It’s time to abandon the “Token vs. Account” discussion
by Ezechiel Copic on Mar 9, 2022 10:15:00 AM
Perusing any whitepaper or report on central bank digital currencies (CBDCs), the reader is almost certain to find a section devoted to the distinction between “token-based” and “account-based” CBDC, where ownership of the former is demonstrated by having knowledge of a private key (or digital signature), while that of the latter is tied to identity.
But, as Charles Kahn of the Federal Reserve Bank of St. Louis noted, this “distinction makes no sense”.
To be fair, Kahn made that statement as it relates to “the deepest levels of computer architecture” and went on to conclude that “at higher levels of design [the distinction] remains important”. Indeed, Khan helpfully highlights that adoption of new products often require useful analogies to existing options, reminding us that automobiles used to be referred to as “horseless carriages”.
The same can be said for CBDCs, where we often use the example of bank deposits to help explain the idea for an account-based CBDC and banknotes that exist in one’s physical wallet as akin to that of a token-based CBDC, which may one day exist in one’s digital wallet.
These distinctions were undoubtedly useful when CBDCs were merely a theoretical idea, but now that more and more central banks begin to experiment with architectural designs for CBDCs – including recent news of the Federal Reserve’s potential “intermediated model” – insisting on maintaining such distinctions not only causes confusion about what is (currently) legally possible, but it risks obfuscating the real impact on user anonymity.
As such, I believe it’s time to abandon the “token vs. account” discussion.
“I am, and I know, therefore I own”
To put it simply, pure token-based CBDCs do not currently exist.
This idea may be obvious if one believes that a central bank would opt to use a legacy system for its CBDC design, as such systems, by default, would require the use of accounts that are maintained on a traditional ledger.
But if a central bank instead opted to use blockchain technology currently being deployed to support cryptocurrencies and stablecoins, the situation becomes less obvious.
To help illustrate the potential confusion that exists, it’s instructive to look at how official institutions like the International Monetary Fund (IMF) explain the issue. In a report examining various legal aspects of CBDC, the IMF differentiated account-based CBDC from digital tokens thusly:
- For book money in general, including account-based CBDC, the identity of the account holder allows the holder to access the funds: “I am therefore I own”
- For digital tokens, the knowledge of a password (often referred to as “private key”) allows the holder to transfer the funds: “I know therefore I own”
On the surface, this might seem fairly straightforward, but if one digs a bit deeper, the flaws in this argument begin to appear rather quickly. For example, how does an account holder typically prove her identity when she wants to access her online bank account to pay bills? Quite often she would enter a password that she knows.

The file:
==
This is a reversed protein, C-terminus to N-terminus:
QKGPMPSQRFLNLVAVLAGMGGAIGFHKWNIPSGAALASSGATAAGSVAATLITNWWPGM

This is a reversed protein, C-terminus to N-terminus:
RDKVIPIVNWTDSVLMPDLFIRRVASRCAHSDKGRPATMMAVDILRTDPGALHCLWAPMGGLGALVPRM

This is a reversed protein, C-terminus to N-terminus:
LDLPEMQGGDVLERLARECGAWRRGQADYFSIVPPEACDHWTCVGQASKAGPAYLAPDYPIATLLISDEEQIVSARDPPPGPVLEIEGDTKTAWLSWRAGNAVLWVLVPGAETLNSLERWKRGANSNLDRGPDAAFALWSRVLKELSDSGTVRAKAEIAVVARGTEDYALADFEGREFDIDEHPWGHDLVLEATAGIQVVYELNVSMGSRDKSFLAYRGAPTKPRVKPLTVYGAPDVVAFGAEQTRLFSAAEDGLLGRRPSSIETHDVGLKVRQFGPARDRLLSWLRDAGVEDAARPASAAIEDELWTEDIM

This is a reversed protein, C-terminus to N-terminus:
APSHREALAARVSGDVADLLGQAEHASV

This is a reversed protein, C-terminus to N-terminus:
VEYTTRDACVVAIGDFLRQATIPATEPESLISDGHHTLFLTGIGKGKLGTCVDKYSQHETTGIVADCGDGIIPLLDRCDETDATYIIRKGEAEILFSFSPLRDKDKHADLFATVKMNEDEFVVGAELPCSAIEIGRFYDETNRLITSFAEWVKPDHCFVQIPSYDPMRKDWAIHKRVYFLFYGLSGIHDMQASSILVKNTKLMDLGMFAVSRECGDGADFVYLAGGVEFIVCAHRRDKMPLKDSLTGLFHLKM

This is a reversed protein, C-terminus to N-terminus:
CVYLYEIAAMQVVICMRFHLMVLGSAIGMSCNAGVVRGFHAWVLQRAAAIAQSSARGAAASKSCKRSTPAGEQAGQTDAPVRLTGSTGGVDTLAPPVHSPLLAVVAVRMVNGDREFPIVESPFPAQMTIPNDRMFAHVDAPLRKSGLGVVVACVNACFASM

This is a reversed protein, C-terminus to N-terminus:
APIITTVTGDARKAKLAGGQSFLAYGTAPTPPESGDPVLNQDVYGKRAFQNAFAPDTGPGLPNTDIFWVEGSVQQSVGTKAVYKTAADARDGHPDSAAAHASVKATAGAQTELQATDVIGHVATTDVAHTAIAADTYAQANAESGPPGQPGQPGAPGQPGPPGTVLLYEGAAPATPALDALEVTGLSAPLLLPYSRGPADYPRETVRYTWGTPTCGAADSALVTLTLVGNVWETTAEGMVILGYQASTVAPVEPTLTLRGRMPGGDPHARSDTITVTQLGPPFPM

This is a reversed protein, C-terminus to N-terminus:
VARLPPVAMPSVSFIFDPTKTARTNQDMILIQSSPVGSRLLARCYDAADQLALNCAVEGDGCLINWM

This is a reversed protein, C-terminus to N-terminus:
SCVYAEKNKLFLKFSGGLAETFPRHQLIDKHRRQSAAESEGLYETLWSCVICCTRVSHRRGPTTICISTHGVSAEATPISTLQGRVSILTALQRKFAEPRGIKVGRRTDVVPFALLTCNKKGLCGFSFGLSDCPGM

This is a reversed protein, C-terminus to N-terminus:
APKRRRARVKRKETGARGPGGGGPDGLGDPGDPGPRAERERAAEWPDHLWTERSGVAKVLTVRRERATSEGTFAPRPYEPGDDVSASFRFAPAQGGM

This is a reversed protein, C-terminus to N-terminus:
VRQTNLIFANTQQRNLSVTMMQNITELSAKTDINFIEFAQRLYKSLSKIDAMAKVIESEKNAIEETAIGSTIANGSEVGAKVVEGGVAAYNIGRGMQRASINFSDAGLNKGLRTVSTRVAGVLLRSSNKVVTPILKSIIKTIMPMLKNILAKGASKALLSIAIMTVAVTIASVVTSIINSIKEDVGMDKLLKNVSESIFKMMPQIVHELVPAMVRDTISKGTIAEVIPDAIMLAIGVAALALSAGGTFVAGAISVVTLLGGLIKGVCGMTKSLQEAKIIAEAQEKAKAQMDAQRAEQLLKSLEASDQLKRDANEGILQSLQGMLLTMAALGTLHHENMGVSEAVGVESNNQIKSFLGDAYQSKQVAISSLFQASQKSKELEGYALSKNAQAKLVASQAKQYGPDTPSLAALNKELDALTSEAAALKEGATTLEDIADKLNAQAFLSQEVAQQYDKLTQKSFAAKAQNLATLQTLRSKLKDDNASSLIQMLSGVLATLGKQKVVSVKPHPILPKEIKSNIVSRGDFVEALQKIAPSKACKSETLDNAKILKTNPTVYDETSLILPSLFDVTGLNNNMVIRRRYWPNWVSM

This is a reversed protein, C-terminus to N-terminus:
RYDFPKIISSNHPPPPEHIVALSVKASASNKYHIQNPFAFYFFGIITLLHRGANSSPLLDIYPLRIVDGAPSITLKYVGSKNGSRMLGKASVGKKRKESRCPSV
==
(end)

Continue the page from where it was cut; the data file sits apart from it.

As for the digital token holder, he certainly needs knowledge of a private key (or password), but that key is just one of a pair – the other being a public key address. And what is a public key address if not an account?
Indeed, researchers at the Federal Reserve Bank of New York used Bitcoin as an example to show that digital currencies fit the very definition of an account-based system, noting that “[t]he account is the Bitcoin address, and the private key is the proof of identity needed to transact from the account.”
Since digital tokens need an account (e.g. public key) to send and receive transactions, it’s clear that pure token-based CBDC do not exist. Additionally, it’s also clear that for both account-based CBDC and digital tokens, the IMF’s defining statements should be revised to read: “I am and I know, therefore I own”.
Questioning the Legality of Retail CBDC
Importantly, if all CBDC is thus account-based, there are significant ramifications on the potential legality of retail CBDC being issued by a central bank to the general public.
In the same legal report mentioned above, the IMF argues that since “account-based CBDC is ‘book money’, it can only be offered to entities for whom the central bank is authorized to offer cash current accounts.” But many central banks are not currently authorized to offer accounts to the general public.
The Federal Reserve’s recent paper on CBDC acknowledges this point, noting explicitly that “[t]he Federal Reserve Act does not authorize direct Federal Reserve accounts for individuals”. However, they attempt to sidestep this issue by suggesting that “[u]nder an intermediated model, the private sector would offer accounts or digital wallets to facilitate the management of CBDC holdings and payments”.
Unfortunately, it’s unclear what sort of account an intermediary could offer relative to CBDC. It’s certainly true that an intermediary could offer a digital wallet, facilitating the management of CBDC holdings and payments. But this wallet merely facilitates transactions, it’s not an account in and of itself.